Provide students with handout 1: 'Chinese federation procession held in Melbourne, 1901' extracts from Age newspaper article from the time.
(This has some difficult language. Teachers will need to provide guidance.)

Read the description of the procession held in Melbourne on the 8th May, 1901. Find out the meanings of the words marked in bold print.

The article refers to Little Bourke Street as "Lillie Bulke stleet". Why? Would any of the major newspapers have done this in an article about the Centenary of Federation Parade in 2001? Why / why not?

From the description in the newspaper article, create a mural poster of the 1901 procession, using paints, collage or whatever materials you think suitable for such a spectacular procession. Divide the class into small groups, with each group constructing a section of the procession, which will then be joined together to make the mural.

Dragons in Bendigo:
Read the following:
- handout 2: 'Bendigo Dragons' extracts from 'Chinese of Bendigo and the power of procession', a paper by Raphael Beh, Curator of the Golden Dragon Museum Bendigo.
- 'Dragons' on the Golden Dragon Museum Bendigo website.
- 'Post-war Chinese Australians Oral History Project' by Diana Giese on the National Library of Australia website. Scroll down the page and only read the short section where Diana Giese interviews Russell Jack about the Bendigo dragon parade.

Answer the following questions:
- Why did the Chinese in Bendigo decide to join the annual Easter Fair Procession?
- When did they first participate and what did they do in the parade?
- When did a dragon first appear in the Easter Parade? Describe this dragon (name, size, special features.)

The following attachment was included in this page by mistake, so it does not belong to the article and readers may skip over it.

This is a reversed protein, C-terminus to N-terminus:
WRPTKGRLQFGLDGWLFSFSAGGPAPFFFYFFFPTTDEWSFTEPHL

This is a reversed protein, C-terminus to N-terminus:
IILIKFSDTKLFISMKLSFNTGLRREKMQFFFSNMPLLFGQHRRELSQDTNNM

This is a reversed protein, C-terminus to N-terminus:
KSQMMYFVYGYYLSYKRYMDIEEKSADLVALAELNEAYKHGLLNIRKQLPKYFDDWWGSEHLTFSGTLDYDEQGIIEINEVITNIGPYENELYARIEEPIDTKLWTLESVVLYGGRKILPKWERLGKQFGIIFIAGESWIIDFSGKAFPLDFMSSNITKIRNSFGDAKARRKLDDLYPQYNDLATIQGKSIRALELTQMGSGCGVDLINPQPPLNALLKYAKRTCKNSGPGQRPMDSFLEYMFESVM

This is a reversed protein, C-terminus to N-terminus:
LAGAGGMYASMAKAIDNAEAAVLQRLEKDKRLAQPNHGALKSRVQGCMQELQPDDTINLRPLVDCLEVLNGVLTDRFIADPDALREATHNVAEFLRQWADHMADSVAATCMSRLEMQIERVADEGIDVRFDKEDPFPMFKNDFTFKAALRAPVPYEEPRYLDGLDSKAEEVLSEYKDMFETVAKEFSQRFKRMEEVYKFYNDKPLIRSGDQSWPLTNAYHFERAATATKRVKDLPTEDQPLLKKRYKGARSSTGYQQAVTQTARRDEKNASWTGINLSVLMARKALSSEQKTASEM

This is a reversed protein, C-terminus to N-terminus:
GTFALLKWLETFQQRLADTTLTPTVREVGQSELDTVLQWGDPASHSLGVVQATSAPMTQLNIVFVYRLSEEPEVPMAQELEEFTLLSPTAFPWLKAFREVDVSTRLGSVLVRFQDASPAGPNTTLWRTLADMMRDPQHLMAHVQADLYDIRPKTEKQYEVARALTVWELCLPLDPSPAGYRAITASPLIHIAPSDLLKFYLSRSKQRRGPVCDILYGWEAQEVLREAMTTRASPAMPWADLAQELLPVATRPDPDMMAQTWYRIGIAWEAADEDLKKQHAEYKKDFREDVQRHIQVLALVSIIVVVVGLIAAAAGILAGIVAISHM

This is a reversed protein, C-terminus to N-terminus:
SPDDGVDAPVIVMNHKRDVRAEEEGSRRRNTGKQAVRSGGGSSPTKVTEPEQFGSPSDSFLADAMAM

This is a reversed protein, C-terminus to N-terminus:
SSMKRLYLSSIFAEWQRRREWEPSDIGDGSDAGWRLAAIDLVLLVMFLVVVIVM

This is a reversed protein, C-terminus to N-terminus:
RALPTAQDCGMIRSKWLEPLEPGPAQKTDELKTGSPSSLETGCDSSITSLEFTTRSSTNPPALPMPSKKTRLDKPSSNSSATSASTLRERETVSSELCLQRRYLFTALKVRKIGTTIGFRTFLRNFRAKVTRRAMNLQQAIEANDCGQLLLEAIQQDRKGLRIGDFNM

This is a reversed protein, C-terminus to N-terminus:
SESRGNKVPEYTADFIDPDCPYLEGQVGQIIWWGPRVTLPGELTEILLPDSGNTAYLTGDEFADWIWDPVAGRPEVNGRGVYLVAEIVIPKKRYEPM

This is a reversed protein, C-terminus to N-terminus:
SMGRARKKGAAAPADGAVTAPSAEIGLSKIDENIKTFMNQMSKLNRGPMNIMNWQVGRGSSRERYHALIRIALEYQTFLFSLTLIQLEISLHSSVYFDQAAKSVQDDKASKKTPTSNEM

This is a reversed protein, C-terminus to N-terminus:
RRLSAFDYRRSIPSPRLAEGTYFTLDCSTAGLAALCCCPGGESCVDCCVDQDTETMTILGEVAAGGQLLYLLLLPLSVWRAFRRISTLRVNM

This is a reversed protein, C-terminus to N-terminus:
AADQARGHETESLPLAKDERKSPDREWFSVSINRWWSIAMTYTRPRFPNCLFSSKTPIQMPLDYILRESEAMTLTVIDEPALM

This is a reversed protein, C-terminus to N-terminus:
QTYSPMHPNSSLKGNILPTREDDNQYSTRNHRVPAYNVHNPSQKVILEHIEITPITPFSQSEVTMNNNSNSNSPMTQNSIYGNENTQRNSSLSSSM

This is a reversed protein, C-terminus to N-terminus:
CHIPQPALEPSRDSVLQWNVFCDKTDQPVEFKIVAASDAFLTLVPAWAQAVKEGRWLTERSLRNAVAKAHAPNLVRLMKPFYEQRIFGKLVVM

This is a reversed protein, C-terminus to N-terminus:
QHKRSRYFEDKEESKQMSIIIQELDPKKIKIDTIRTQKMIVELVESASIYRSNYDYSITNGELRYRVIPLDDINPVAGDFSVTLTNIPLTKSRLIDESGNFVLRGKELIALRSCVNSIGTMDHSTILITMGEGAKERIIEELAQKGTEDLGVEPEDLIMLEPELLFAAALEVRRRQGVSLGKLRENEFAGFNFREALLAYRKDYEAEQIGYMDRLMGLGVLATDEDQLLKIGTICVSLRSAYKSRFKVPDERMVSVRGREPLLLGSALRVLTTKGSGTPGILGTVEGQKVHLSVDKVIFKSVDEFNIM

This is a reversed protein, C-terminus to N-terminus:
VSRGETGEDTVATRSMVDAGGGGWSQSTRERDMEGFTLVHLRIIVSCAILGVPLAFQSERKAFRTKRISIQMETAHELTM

- Why did two dragons appear in 1970?
- How did the Chinese community of Bendigo commemorate their role in the 1901 procession in Melbourne?
- Imagine that you and a group of people from your local area have moved to live in a far away place, very different from where you live now. Your new home town is about to hold its annual festival. What contribution would your group make to the festival that would enable you to share your culture and educate your new community about your group?

Other Chinese celebrations.
Find out about festivals, parades or celebrations in or near your local area, that include a contribution from the Chinese community.

Author:
Karen Dowling

Handouts:
Download handout 1: 'Chinese federation procession held in Melbourne, 1901'. (This has some difficult language. Teachers will need to provide guidance.) (40kb word document)

Download handout 2: 'Bendigo Dragons' extracts from 'Chinese of Bendigo and the power of procession', a paper by Raphael Beh, Curator of the Golden Dragon Museum Bendigo (47kb word document).

Summary of websites used in this lesson:
Chinese Heritage of Australian Federation website - http
- Brief History of the Chinese in Australia - education/history.htm
- Historical backgrounds - education/about.htm

- Digitised Historic Documents database - docs_home.htm

Golden Dragon Museum Bendigo website - http://www.goldendragonmuseum.org/index.html

National Library of Australian website - http://www.nla.gov.au